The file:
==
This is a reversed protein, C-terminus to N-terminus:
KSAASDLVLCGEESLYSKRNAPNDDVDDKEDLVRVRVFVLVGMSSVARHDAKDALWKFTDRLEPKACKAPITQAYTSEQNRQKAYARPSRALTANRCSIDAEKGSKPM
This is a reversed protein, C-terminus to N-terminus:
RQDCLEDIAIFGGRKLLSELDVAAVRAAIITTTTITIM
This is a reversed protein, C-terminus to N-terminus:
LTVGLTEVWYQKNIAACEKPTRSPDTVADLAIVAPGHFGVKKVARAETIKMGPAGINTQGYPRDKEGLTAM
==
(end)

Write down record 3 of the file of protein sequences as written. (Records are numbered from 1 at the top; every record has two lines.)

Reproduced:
This is a reversed protein, C-terminus to N-terminus:
LTVGLTEVWYQKNIAACEKPTRSPDTVADLAIVAPGHFGVKKVARAETIKMGPAGINTQGYPRDKEGLTAM